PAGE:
The topics Hardy explores throughout the novel are more appropriate for astute audiences, as he explores sexuality, marriage, and death in unexpected ways. Jude’s tale will have you arguing with the characters as if you could impact the series of events. Never has an author drawn me so close as to empathize so greatly with a character I have minimal similarities to. Although his ideas can be far-fetched and outwardly outrageous, Hardy finds a way to speak to the depths of our emotions and change the way we choose to view those around us and how they impact our lives.
Axebourne
I gave the book itself 4 stars and others have reviewed it based only on the story so I won't go into that. I just want to review the Kindle version I bought. There were strange breaks in the text which sometimes made it difficult to keep up with who was saying what and there was a large part missing from part 4 chapter 4. I have a paperback version so, luckily I was able to read the missing part. Maybe there are more missing parts that are less noticeable. The only illustrations I saw were occasional small decorative squares, like illuminations. I was able to read this Kindle version but I was not happy with it and thought others should know to avoid it.
Cordalas
Obviously Jude the Obscure is a classic and everyone should read it some time.
However this version is not the best although not for the reason the previous reviewer described. I do not know if it has been updated since the time of that review but currently, there is no problem with the arrangement of the text on-screen.
Unfortunately, Jude the Obscure had many revisions during Thomas Hardy's life and it is unclear which of the editions this copy represents. Additionally Jude is full of obscure (get it?) literary and cultural references that would have been far more decipherable by an 1890s British reader, but that are--sadly--lost on me and most without annotation, of which this version has none.
Finally, like most free Kindle editions (and far too many of the full-priced ones), there are no chapter breaks programmed into the text, so it is not possible to flip through the text to find something you have already read. I also have the paperback Oxford World's Classics edition and I don't think I will be able to discard it as a result of getting this version. Still: free is free.
Jia
This is a difficult book to review, as it’s not usually considered Hardy’s most popular, most significant, or most highly regarded. Yet it rates a “five” because, as a significant author, Hardy does one thing well: He illustrates the challenge of the desire of the human race to break free from old ideas and traditions, and to define and live out new, more satisfying and productive ways of living. He would say that the individual person should have the freedom to decide one’s destiny, not the rules defined by society or religion. In a sense, Hardy would be at home, a kindred spirit, in the discussions of the meaning of life carried out in a variety of complex ways by Kierkegaard, Dostoyevsky, Sartre, or Camus.

“Specifically in the novel” (says Cliff’s Notes), “Hardy depicts characters who raise questions about such things as religious beliefs, social classes, the conventions of marriage, and elite educational institutions and who feel in the absence of the old certainties that the universe may be governed by a mysterious, possibly malign power.”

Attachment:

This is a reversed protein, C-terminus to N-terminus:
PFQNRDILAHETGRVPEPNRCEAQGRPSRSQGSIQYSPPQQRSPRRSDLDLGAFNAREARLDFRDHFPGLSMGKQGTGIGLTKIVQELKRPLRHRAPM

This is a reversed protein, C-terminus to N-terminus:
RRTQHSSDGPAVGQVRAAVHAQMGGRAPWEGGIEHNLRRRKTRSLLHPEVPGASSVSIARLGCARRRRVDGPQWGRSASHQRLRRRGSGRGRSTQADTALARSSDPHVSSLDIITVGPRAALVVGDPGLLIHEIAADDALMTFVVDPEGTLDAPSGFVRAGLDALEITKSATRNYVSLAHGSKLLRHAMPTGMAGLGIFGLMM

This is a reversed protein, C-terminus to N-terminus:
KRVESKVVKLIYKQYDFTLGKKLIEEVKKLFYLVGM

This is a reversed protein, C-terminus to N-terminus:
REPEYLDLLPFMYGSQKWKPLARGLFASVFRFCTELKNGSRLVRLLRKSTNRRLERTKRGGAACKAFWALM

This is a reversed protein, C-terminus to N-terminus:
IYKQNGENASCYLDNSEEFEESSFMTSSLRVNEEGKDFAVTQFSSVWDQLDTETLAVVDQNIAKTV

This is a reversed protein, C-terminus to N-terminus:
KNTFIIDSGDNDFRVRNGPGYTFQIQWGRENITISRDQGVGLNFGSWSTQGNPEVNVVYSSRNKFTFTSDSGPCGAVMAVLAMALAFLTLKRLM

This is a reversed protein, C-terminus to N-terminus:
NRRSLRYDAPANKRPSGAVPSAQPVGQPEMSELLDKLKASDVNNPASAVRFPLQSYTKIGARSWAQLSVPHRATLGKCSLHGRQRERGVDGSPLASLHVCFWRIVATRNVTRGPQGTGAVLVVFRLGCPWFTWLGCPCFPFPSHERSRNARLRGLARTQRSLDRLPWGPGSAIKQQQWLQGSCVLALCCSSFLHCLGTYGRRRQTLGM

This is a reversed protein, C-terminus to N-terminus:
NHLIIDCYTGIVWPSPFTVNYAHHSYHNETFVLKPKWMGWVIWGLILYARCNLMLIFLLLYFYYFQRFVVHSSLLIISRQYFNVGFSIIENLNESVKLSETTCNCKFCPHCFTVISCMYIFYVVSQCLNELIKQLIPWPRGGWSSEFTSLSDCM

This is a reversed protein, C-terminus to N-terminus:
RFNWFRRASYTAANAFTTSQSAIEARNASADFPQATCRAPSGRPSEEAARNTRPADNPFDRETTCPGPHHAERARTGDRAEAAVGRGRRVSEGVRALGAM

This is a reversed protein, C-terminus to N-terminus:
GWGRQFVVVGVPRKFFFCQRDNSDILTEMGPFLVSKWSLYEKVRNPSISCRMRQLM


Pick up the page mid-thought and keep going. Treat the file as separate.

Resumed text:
We who live in the 21st century face this constantly. An ongoing debate continues between liberal and conservative views of religion. Liberal Christians, for instance, have no difficulty accepting both scientific discovery and thought, while conservative ones conduct a constant battle against new concepts. Some will even insist on a narrow, literal view of Biblical Creation, instead of accepting the ongoing new discoveries of astro-science. Political contests abound in which those of progressive, liberal views, compete against candidates of conservative, even regressive views. Every new election in almost any country is an example of this tension. Keep the old way, or throw it out. Adopt a new way, or reject it. The recent U.S. election is the most visible illustration of this. Politicians will characterize their opponents as evil, even the devil incarnate, whether true or not, while offering themselves as the new savior, the new knight in shining armor who will ride in on a white horse and make everything right again (Translate, “Make America Great Again”).

Jude the Obscure is an excellent example (even the best example) of the author’s “gloom and deterministic” philosophy of life. Optimism never appears on the scene, while tragedy dominates the narrative. The negative gets worse and worse as all sorts of situations block Jude’s desire for happiness.

The book is really a post-modern, 21st century novel in the disguise of one written in a Victorian environment. Hardy’s treatment of marriage is quite akin to our contemporary context. In this regard, he was well ahead of his time. Further, he did not hesitate to depict the tragic, the horrific. The scene for example, of the deaths of Little Father Time and the younger children (Sue, who lived with Jude unmarried, expecting their third child, found Little Father Time had hanged the two babies and himself, after which Sue collapses and gives premature birth to a dead baby), were certainly shocking to Hardy’s contemporaries of the 1890's. However, they could fit in quite well with the novels, screenplays, and television dramas of today.

So the five star rating comes from the unique parallel that Jude the Obscure has with the second decade of the 21st century. To put it another way, Hardy is a secular prophet in his own right.
Whatever
I wish Amazon had common reviews for books with multiple editions (with some way to make edition-specific comments) -because there are a zillion editions of this classic. I got really caught up in this book even though I had read it a long time ago in college. It explores still relevant issues of social norms, the meaning of marriage, and unrealized dreams. It didn't matter to me that the plot was far-fetched at times - it was an entertaining read and thought provoking as well. It is the tragic story of Jude a poor boy with dreams of being a university educated man. The dream is waylaid by women, and I don't want to give anymore away. Read it!